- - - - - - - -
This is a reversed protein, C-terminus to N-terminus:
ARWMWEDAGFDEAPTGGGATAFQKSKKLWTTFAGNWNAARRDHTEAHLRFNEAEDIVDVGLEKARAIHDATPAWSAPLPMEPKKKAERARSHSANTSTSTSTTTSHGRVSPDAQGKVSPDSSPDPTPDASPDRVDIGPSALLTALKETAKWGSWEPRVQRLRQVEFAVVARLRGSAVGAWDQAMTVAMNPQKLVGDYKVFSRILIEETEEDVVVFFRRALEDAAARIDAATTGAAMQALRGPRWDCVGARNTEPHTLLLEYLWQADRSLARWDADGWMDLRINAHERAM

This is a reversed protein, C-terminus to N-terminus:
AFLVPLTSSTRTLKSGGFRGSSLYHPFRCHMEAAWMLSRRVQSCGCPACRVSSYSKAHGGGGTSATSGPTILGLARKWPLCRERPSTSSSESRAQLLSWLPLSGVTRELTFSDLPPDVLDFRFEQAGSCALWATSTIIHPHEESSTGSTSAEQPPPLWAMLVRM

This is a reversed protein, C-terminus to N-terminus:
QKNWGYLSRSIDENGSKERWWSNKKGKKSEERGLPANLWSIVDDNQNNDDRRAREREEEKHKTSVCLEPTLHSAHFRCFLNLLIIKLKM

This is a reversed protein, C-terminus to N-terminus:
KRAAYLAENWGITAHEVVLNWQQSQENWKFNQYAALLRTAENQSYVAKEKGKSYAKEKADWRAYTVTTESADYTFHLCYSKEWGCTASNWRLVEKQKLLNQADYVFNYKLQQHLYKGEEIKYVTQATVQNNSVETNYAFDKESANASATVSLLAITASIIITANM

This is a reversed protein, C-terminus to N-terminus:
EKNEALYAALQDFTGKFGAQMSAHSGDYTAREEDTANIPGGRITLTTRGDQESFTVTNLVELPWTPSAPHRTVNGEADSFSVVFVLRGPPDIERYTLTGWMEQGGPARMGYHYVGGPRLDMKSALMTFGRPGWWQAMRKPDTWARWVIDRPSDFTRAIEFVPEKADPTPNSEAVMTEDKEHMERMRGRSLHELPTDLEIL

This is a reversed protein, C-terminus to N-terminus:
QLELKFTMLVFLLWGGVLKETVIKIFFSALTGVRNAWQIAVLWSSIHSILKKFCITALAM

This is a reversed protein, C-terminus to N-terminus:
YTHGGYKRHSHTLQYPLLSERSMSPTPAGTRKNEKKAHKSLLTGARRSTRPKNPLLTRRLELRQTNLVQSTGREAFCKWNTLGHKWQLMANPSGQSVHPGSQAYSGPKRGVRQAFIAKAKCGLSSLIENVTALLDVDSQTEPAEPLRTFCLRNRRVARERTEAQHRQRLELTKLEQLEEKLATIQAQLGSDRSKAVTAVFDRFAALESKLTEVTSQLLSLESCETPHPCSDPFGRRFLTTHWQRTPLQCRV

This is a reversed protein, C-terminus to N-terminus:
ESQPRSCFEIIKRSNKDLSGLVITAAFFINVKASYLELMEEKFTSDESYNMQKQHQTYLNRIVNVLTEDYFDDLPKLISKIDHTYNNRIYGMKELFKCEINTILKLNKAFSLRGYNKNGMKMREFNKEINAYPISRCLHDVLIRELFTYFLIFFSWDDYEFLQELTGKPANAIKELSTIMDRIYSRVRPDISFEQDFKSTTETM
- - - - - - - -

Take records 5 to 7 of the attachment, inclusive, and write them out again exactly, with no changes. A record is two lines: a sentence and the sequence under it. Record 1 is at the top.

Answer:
This is a reversed protein, C-terminus to N-terminus:
EKNEALYAALQDFTGKFGAQMSAHSGDYTAREEDTANIPGGRITLTTRGDQESFTVTNLVELPWTPSAPHRTVNGEADSFSVVFVLRGPPDIERYTLTGWMEQGGPARMGYHYVGGPRLDMKSALMTFGRPGWWQAMRKPDTWARWVIDRPSDFTRAIEFVPEKADPTPNSEAVMTEDKEHMERMRGRSLHELPTDLEIL

This is a reversed protein, C-terminus to N-terminus:
QLELKFTMLVFLLWGGVLKETVIKIFFSALTGVRNAWQIAVLWSSIHSILKKFCITALAM

This is a reversed protein, C-terminus to N-terminus:
YTHGGYKRHSHTLQYPLLSERSMSPTPAGTRKNEKKAHKSLLTGARRSTRPKNPLLTRRLELRQTNLVQSTGREAFCKWNTLGHKWQLMANPSGQSVHPGSQAYSGPKRGVRQAFIAKAKCGLSSLIENVTALLDVDSQTEPAEPLRTFCLRNRRVARERTEAQHRQRLELTKLEQLEEKLATIQAQLGSDRSKAVTAVFDRFAALESKLTEVTSQLLSLESCETPHPCSDPFGRRFLTTHWQRTPLQCRV